Heading into the 1990s, Nintendo was the king of the gaming world, with a console market share of 95 percent.
In those days, as Al Nilsen recently recalled at San Diego Comic-Con, “You didn’t play videogames. You played Nintendo.”
And he would know — he directed global marketing at Sega between 1989 and 1993, helping to launch the Sega Genesis. Sega’s decade-long dramatic run as a challenger to Nintendo, which died with the flop of the Sega Dreamcast in 1999, paved the way for Sony and Microsoft to enter the fray in 1994 and 2001, respectively.
Nilsen was one of the panelists at a session all about the early days of the Sega-Nintendo battle, moderated by the guy who literally wrote the book on the subject, Blake Harris. One of the big initiatives in launching the Genesis, fellow ex-Sega marketer Tom Kalinske said, was advertising directly to teenagers and college students rather than parents.
Another key decision: Openly mocking Nintendo in TV advertisements.
Ads like the one above and “Genesis Does What Nintendon’t” used humor to successfully poke at the market leader, not unlike Apple’s “I’m a Mac” ads or Sony’s viral video mocking unpopular (and quickly abandoned) game-sharing restrictions on the Xbox One.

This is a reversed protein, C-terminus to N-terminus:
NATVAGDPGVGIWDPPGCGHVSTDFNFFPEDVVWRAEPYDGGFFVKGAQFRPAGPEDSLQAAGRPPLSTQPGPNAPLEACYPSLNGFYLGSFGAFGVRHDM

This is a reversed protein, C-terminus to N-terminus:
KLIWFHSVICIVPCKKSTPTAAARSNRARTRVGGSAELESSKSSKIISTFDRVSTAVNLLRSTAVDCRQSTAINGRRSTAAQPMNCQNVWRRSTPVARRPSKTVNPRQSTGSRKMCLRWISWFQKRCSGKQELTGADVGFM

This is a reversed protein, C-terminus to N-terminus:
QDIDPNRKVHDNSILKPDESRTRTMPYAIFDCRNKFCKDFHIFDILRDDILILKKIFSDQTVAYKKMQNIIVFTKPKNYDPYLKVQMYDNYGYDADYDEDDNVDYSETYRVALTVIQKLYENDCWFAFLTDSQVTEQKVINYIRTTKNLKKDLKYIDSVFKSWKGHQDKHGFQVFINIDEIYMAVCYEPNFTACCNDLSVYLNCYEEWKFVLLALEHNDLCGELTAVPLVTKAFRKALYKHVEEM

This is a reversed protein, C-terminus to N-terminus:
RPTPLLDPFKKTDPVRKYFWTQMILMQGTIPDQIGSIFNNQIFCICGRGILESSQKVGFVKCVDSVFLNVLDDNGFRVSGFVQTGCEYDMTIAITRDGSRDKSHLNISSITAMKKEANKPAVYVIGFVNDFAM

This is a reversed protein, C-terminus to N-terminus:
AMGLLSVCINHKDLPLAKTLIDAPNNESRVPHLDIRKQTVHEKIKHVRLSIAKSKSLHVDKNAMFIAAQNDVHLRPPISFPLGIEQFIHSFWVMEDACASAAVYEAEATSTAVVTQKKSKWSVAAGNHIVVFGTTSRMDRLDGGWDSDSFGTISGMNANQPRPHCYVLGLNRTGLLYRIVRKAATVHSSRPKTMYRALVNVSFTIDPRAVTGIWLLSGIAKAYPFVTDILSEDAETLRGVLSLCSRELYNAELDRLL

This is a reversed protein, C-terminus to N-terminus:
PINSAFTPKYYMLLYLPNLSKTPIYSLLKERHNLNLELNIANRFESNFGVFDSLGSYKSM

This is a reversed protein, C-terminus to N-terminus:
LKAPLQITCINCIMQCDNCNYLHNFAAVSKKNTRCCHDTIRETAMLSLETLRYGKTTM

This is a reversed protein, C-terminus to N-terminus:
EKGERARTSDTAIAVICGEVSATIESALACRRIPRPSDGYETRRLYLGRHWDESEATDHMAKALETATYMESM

Sega’s Japanese leadership hated the idea at first, Kalinske said, but the marketing was so effective that to this day, the brilliant-but-bullshit marketing phrase “blast processing” is still in circulation among gamers of a certain age. In line with its edgier games, Sega went right for the jugular.
That’s not to say Nintendo was toothless in the fight. Fellow panelist Perrin Kaplan, a former VP of marketing and corporate affairs at Nintendo, said the company came very close to launching a messy marketing stunt to promote Donkey Kong Country for the Super NES, before deciding that it would be a waste of food.
“We had planned a huge dump truck of bananas that we were going to dump in your parking lot,” Kaplan said to the ex-Sega panelists.
So, one person asked during the panel, did the marketing folks play the games they were promoting?
“We were all players. We were eating our own dogfood,” Nilsen said. “We [also] played Nintendo games. We wanted to know what was out there, and it was fun. Wasn’t as fun as Sega, but …”
This article originally appeared on Recode.net.